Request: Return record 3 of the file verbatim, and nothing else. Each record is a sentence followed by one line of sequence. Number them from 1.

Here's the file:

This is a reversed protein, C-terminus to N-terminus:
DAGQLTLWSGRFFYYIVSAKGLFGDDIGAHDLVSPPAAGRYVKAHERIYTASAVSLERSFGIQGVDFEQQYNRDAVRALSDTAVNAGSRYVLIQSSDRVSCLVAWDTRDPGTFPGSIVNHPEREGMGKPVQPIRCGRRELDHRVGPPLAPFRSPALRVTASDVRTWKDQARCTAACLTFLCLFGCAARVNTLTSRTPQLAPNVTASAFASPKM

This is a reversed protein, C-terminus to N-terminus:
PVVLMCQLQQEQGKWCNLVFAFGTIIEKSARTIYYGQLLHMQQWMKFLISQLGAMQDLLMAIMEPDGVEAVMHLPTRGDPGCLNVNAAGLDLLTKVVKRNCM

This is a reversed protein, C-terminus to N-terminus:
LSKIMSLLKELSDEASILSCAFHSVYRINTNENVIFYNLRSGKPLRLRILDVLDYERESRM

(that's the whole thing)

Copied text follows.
This is a reversed protein, C-terminus to N-terminus:
LSKIMSLLKELSDEASILSCAFHSVYRINTNENVIFYNLRSGKPLRLRILDVLDYERESRM